By Michael Tetreault, Editor in Chief
JANUARY 12, 2018 – Author and Editor, Michael Tetreault catches up with Emily Durham on this weeks DocPreneur Podcast. Emily is the Network Liason for CPESN (Community Pharmacy Enhanced Services Networks).
Emily Durham, MS has ten years of pharmaceutical experience in community pharmacies and physician offices. Currently she is the Network Liason for CPESN (Community Pharmacy Enhanced Services Networks). She earned a B.A. in Global Health and M.S. in Health Care Delivery from Arizona State University in 2015. During her studies she dedicated her time to studying how to improve the communication between physicians and pharmacist. Over the last four years, she has worked directly with physicians to connect them with community pharmacy services to improve patient health care outcomes. She is passionate about preserving community pharmacies in the changing health care system.
Here are some highlights we discussed during the podcast today:
- Emily Durham, MS of Premier Specialty Pharmacy
a. Masters in Science of Health Care Delivery
b. 10 years of community pharmacy, compounding and physician dispensing
- What is compounding?
a. Compounding is the art and science of preparing medications tailored to the
patient’s need and specification.
b. All medications were compounded before the raise of big pharma in the early
c. We are able to tailor strengths and dosage forms that fit the individual needs of
d. Since we start from scratch, we are able to eliminate dyes, fillers and common
allergens that exist in mass manufactured medication.
e. For example, if a patient has horrible GI side effects from certain medications we
are able to try alternative dosage forms.
f. Areas we specialize in hormone replacement, pediatric dosages/flavoring, GI,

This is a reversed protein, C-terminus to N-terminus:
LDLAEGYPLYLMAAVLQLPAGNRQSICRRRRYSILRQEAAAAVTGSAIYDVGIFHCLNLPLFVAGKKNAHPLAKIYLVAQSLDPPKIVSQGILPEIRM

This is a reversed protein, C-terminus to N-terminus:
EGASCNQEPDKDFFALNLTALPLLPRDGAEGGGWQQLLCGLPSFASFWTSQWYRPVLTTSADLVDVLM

infertility, pet medications, dermatology, weight loss.
- Precision Medication
a. One size does not fit all
b. Tailored dosage forms based on patient need.
c. Compounding pharmacist can make recommendations based on the patient’s
medication history, symptoms, or lab results.
- How we can help physicians?
a. Expensive medications. We are able to access the active ingredients and make
similar medications. For example, we can make hemorrhoidal suppositories that
have additional soothing ingredients than what is available commercially for a
fraction of the price.
b. Tailored solutions. We are able to compound formulations to the strength that fits
the patient. This is very important when starting patients on hormone
replacement therapy for men and women. These formulations are also less
expensive than a brand name copay. Ex. Some patients do not absorb topical creams, so we are able to use
alternative forms. Such as capsules, troches, suppositories, etc.
c. Recommendations. Some compounding pharmacist have the expertise to make
recommendations based on symptoms and lab results. Ex. dermatological
conditions, local pain management, and hormone replacement.
d. Triage. We have extensive follow up programs and more patient touchpoints than
physicians appointments. We are able to give periodic therapy updates or make
recommendations based on interactions. Especially important when starting
hormone replacement on patients.
- Choosing a compounding pharmacy
a. Search local- If you in Mesa visit Community Clinical Pharmacy, Metro Atlanta
visit Premier Specialty Pharmacy, or in Tucson visit Acacia Pharmacy. Support
pharmacist that are already engaged in the community. They also will refer
patients to your practice.
b. Grassroots method. We encourage physicians to go the pharmacy and visit the
lab to view what is happening. Take time to meet the pharmacist to ensure they
are able to work well with yourself, your staff and patients
c. Search compounding pharmacy associations and registries. For example, IACP
d. Ask your patients, staff and peers for recommendations.
Categories: DPC News